US 1955537 A
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April 17, 1934. L. J. DAVIES 1,955,537
ELECTRON EMITTING CATHODE Filed Feb. 7, 1951 lnvefitov": Leonard J- Davies,
by His Attorney- Patented Apr. 17, 1934 NETE ELECTRON EMITTING CATHODE Leonard J. Davies, Rugby, England, assignor to General Electric Company, a corporation of New York Application February 7, 1931, Serial No. 514,277 In Great Britain February 11, 1930 1 Claim.
This invention relates to electron emitting cathodes for electric discharge devices, of the type usually referred to as equipotential or indirectly heated, and in particular, though not exclusively, to such cathodes used in devices in which electron space charge is absent by reason of gaseous ionization, such as, for example, hot cathode mercury vapor rectifiers of the electrostatically controlled and uncontrolled type.
Indirectly heated cathodes are frequently constructed by coating a refractory wire, such as tungsten, molybdenum, or nichrome, with an insulating medium such as kaolin, quartz, or the like, to form the heater core of the cathode. In
1 another method, the heater core is made by winding the heater wire on a rod or tube of refractory insulating material. In whatever manner the heater core is made, it is usual to surround the core with a sheath or cylinder of metal, such, for example, as platinum or nickel, and to coat this with materials of high electron emitting efficiency, such as, for example, the oxides of barium, strontium, or cesium. In the usual applications of such cathodes, which in vacuum de- 'vices are working with substantially pure elecin which gas is allowed to be present at sufficient "pressure that there is no appreciable space charge of electrons.
The invention consists in constructing a thermionic equipotential cathode as a thin-walled hollow open ended box of conducting material in the Walls of which, and suitably insulated therefrom, the heating element is located.
In the drawing which shows a preferred embodiment of the invention, Fig. l is a longitudinal cross section of the improved cathode; Fig. 2 is an enlarged section of the cathode wall, and
Fig. 3 depicts in perspective, the completed cathode.
The improved cathode, as shown, is preferably constructed as a hollow box-like member which may be of metal and having two open ended cylinders 1, 2 of somewhat different diameter with the heating element 3 located in the annular space formed between them when assembled concentrically. The heating element may be formed as a helically wound strip or wire of a refractory metal, such as tungsten or molybdenum, coated with kaolin or other refractory insulating material. The space between the cylinders may be entirely filled with the heating element and with the surrounding insulating material 4. The cylinders may be coated on their outer surfaces with highly emissive material, as indicated by reference character 5.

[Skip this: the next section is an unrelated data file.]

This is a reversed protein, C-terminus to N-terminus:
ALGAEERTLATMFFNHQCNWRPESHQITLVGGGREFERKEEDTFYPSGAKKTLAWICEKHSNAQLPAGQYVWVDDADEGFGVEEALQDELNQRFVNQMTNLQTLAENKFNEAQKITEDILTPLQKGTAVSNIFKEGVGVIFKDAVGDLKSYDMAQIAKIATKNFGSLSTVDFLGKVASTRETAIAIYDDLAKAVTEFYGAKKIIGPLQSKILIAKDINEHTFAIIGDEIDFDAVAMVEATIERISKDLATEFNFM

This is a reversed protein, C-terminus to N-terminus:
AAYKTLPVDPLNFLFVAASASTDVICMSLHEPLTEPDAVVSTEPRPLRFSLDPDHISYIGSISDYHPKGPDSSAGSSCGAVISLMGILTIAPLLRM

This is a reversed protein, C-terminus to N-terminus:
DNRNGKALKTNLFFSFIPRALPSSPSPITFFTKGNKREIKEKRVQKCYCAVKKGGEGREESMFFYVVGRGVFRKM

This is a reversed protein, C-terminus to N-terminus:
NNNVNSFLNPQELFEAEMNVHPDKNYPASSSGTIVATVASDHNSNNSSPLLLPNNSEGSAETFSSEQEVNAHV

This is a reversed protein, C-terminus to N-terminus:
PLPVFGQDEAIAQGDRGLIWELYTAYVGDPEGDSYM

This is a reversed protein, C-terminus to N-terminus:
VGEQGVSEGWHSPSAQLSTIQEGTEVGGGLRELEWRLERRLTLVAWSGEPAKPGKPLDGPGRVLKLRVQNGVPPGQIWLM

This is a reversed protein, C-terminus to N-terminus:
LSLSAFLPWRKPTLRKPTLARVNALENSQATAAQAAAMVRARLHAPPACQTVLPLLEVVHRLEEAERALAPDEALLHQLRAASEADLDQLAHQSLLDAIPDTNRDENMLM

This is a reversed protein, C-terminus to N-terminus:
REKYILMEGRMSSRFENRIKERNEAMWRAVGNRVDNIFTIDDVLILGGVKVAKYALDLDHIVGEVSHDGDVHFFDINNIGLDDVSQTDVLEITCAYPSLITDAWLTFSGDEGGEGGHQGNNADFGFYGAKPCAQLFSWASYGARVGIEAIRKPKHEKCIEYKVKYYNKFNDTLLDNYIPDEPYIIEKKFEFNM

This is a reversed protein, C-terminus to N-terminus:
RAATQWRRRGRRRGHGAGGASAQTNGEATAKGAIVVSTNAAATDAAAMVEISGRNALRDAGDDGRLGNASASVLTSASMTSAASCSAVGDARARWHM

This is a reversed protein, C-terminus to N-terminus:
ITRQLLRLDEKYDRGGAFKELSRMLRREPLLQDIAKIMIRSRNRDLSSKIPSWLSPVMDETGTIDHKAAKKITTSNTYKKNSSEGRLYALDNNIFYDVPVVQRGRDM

In accordance with a preferred method of construction, a helix of tungsten or suitable wire is wound so that adjacent turns are separated by a small gap only. This helix will be sufficiently self-supporting to enable it to be put through the following treatment. The helix is dipped, sprayed, or in any way coated with sufiicient kaolin or other similar material, then baked and formed into a rigid insulated member of small wall thickness that can be mounted in the space between the two thin walled concentric cylinders. If desired, the metal cylinders may be positioned within the envelope as two separate cylinders, each one being eventually attached by a welded wire or other suitable means, to leading-in conductors sealed into the stem of the tube.
Although in the preliminary stages of its manufacture, the heater elements are, owing to the small amount of insulation material used, necessarily fragile, they are, when completely assembled within the metallic sheaths, robust, yet light, and even when of comparatively large diameter, can be satisfactorily supported by rigid wires sealed into a glass stem in any of the known ways.
Although the cathodes described herein are formed in such a way that the helix of the heater wire is not wound on the refractory insulating tube, but rather has the insulating material moulded round the heater wire after it has been formed, this is only one method of preparation. The invention includes the possibility of winding the heater wire first on a thin walled tube of porcelain or quartz and then holding it in position by an additional coating of semi1iquid insulating material which by suitable firing is rendered hard, thus serving to fix and protect the heater wire.
Instead of using metal cylinders to cover the heating element, metal may be sprayed onto the latter when it has been formed as above described, by Schoop process or a coating of metal may be produced by other well-known means.
The advantages of such a cathode are twofold. In the first place, the electron emitting surfaces is approximately doubled without materially increasing the radiating or evaporative surprising a pair of metal cylinders of different diameters and concentrically arranged, a heater coated with insulating material and contained between said cylinders, the outer surface of the larger cylinder and the inner surface of the smaller cylinder being coated with electronically active material.
LEONARD J. DAVIES.